Whatever the crime might be , the constitutional rights* of the accused and the dreadful risk of accusing an innocent of a crime are far more important than justice for the victim .

    * this is usually the accused right to their good name, mostly used for a person who does not have a good name to begin with.

  2. The Bad Ambassador

    You forgot “it would be improper of me to comment/speculate/agree that black is, in fact, black while the inquiry is ongoing” and it’s good friend “the inquiry has been tasked with completing a very important job of work and we should let it continue with that work”

    1. Mr. Camomile T

      “I will endeavour to try to do…” often comes up too. I will attempt to attempt to do something. Wow, don’t overcommit there minister, you might pull a muscle or something.

      1. Andyourpointiswhatexactly?

        Ah yeah. Actually trying would be too much. But TRYING to try deserves a pay raise.

    2. Sheik Yahbouti

      My personal favourites are “scoping exercises”, which apparently take a very long time and cost an enormous amount of money. After the “scoping” it seems our betters can then get down to considering what should actually be investigated. Memo to self – open a “scoping” shop.

  3. Kieran NYC

    I think everyone should be made watch the entire series of Yes, (Prime) Minister at least once.

    Invaluable teaching tool for life.

    1. Cian

      Agreed. However what I learned from Yes, Minister is that either:
      a) the Minister was right, the Civil Servants wrong, but the Minister prevailed :-)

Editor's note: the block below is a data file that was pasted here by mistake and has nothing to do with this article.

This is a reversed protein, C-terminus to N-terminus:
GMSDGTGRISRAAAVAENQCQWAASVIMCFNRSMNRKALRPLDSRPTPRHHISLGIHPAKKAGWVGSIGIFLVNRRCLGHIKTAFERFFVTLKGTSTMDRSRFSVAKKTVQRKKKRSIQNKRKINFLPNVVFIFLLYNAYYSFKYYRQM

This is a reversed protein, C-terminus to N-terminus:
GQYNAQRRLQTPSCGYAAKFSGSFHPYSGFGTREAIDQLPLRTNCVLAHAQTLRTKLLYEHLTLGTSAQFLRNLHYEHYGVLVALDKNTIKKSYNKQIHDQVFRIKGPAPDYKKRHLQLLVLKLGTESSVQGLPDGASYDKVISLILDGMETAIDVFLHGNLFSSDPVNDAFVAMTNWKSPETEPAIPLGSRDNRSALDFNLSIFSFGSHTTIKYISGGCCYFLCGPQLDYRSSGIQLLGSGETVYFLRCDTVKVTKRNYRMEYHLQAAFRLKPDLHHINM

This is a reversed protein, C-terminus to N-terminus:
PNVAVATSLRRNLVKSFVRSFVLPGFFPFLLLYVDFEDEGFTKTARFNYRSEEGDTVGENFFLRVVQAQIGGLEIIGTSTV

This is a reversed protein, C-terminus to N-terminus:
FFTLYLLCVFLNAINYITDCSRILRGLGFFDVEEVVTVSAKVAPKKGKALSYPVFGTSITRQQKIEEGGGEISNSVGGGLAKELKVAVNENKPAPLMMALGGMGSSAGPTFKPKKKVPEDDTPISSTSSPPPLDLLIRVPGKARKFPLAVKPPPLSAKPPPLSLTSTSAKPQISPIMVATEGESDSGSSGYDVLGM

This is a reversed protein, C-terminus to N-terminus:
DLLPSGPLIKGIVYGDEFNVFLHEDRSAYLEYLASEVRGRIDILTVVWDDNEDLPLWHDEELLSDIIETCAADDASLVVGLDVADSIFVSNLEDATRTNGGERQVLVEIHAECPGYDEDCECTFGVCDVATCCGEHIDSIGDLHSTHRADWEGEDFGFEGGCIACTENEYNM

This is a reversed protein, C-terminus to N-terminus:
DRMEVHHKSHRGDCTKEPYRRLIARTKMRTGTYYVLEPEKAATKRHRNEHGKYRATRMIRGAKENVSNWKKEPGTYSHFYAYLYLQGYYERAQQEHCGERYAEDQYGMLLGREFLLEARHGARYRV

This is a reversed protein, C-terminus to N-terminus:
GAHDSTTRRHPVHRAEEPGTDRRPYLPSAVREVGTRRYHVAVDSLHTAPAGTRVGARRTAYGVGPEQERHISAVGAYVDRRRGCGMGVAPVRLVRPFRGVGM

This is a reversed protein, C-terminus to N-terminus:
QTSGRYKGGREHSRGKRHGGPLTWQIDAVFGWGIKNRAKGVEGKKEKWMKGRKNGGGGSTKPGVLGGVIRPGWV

b) the Minister was right, the Civil Servants wrong, but the Civil Servants prevailed :-(
      c) the Minister was wrong, the Civil Servants right, but the Minister prevailed :-(
      d) the Minister was wrong, the Civil Servants right, but the Civil Servants prevailed :-)

      or most often
      e) the problem is complex and there is no right or wrong solution only a blurred continuum of options any one of which will go towards solving some of the issues but will make others worse. And regardless of what option is selected it will cause happiness for some people, but grief for others.

      Unfortunately most people think that everything falls into
      f) the Minister is wrong, the Civil Servants are wrong, but some random punter on the Internet is right and has a simple fix for the problem.

  4. Murtles

    The tools of the trade of this government. Reviews, reports, enquiries, expert opinions and tribunal all delay tactics, all money spinners for the boys, all guaranteed that no one will face any consequences at the end and all reports end up gathering dust on a bookshelf while the ministers pat themselves on the back in the Dail bar (where all the important meetings happen seemingly).

  5. mildred st. meadowlark

    I have a question that will probably sound a bit… naive, but I don’t understand the protocol here.

    Is there any way for Sgt McCabe to say… sue GSOC, or the government, for slander or something like that? Is there no means by which he can take this outside of Ireland’s jurisdiction? Because it is plain that the systems in place here have clearly failed him?

    1. Sheik Yahbouti

      It is bruited about that the family have commenced an action against Tesla/HSE. I believe that there is scope for further legal action, both here and before the ECHR.